I enjoyed this book more than the last one I read about aromatherapy. It was published much more recently (2016 vs 1995) so the information and studies referenced are more up-to-date. And the author is clearer about what information is anecdotal and what came from a research-based scientific study. Not that personal experience isn’t valid, but it’s important to understand and clarify the difference, especially when it comes to putting foreign substances into your body.
Title – The Aromatherapy Garden: Growing fragrant plants for happiness and well-being
Author – Kathi Keville
Page count – 257
Rating – Borrow to see if it interests you. I’ll probably buy a copy at some point because I enjoy structuring my garden designs around fragrant plants and want to reference some of her ideas.
The first half of this book talks about the history of scent in the garden – how fragrant plants affect people and attract pollinators, and how they’ve been featured in gardens around the world through time. It goes on to describe how to design and select plants for your garden when you want to feature fragrance; environmental/cultural requirements for maintaining a fragrance garden; and what to do with your fragrant plants once they’re ready for harvest.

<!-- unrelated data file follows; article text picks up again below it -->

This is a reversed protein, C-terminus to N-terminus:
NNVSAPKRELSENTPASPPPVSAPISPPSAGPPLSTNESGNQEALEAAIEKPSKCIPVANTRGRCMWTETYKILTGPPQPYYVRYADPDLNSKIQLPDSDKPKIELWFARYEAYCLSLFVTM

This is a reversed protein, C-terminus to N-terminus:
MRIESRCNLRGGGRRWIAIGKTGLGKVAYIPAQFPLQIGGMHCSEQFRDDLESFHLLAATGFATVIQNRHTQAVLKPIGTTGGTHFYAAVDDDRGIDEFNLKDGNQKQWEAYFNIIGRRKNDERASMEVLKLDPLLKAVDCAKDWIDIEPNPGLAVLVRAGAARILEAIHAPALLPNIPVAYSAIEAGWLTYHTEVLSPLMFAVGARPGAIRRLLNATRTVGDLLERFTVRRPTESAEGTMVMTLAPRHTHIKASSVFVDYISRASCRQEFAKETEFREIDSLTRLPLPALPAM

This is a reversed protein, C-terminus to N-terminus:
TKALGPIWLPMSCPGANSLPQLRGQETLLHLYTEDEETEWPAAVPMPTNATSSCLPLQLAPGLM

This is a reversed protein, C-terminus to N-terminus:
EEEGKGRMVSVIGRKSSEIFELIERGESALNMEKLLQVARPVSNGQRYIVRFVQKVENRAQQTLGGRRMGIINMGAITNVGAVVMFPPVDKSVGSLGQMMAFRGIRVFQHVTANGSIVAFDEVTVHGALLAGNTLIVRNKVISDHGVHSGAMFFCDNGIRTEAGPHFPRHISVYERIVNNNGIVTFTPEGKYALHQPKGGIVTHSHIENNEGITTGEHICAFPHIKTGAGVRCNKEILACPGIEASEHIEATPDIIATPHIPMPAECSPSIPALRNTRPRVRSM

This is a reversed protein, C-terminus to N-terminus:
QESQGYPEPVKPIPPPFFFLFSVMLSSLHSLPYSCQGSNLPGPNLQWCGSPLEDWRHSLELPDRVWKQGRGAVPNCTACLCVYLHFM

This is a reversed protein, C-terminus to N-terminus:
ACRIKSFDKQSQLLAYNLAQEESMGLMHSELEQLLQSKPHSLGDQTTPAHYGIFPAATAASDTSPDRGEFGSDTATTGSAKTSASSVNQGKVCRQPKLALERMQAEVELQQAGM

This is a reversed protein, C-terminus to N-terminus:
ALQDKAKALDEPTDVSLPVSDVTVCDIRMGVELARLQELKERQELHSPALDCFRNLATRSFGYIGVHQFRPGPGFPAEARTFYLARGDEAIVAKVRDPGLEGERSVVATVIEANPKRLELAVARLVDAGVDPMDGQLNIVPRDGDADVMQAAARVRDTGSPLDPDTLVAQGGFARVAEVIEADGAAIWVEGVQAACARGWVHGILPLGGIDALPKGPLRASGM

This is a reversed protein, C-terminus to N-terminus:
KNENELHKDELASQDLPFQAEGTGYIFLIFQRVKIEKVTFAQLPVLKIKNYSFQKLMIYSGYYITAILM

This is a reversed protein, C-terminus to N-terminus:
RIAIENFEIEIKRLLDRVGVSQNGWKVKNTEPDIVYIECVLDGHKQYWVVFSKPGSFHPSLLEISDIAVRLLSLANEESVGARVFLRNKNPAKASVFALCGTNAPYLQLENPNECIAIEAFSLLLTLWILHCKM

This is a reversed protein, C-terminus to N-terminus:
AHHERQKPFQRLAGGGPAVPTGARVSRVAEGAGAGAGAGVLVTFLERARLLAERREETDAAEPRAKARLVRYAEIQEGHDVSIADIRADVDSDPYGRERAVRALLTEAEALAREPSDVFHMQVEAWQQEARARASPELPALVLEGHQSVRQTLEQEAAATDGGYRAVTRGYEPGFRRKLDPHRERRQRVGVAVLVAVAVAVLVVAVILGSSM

The second half is a reference guide to 83 different aromatherapeutic plants: their botanical name, family, hardiness zone, and historical use.
This book is for people interested in gardening, aromatherapy, or horticulture in general – either professionally or as a hobby. The second half isn’t something that really lends itself for reading straight through; it’s more of a reference guide that you explore sporadically. (I would like to point out that I did read it straight through for the purposes of this project. You’re welcome.)
And while the vast majority of the fragrance descriptions are helpful (Example: for Sweet Woodruff/Galium odoratum – “You could say that the leaves make you feel as if you are eating vanilla ice cream while sitting on a freshly mown lawn, with the cut grass drying in the hot sun.”), every now and then she gives us a doozy of a line that’s, like, Fifty Shades bad (Example: for Rockrose/Cistus ladanifer – “It takes me to an undefined place that temporarily stops time.”).
The thing I liked most about this book is that it doesn’t focus on essential oils (yep, you read that right). Good quality essential oils are expensive and concentrated. When it comes to using them on your body, I personally believe they should be used in diluted form with few exceptions and should be used sparingly if whole-plant options are available. One example for me is menstrual cramps. If I’m at home, instead of using essential oils directly on my skin/abdomen, I use a heating pad and drink tea made from chamomile and citrus plants. That being said, different things work for different people so listen to your body 🙂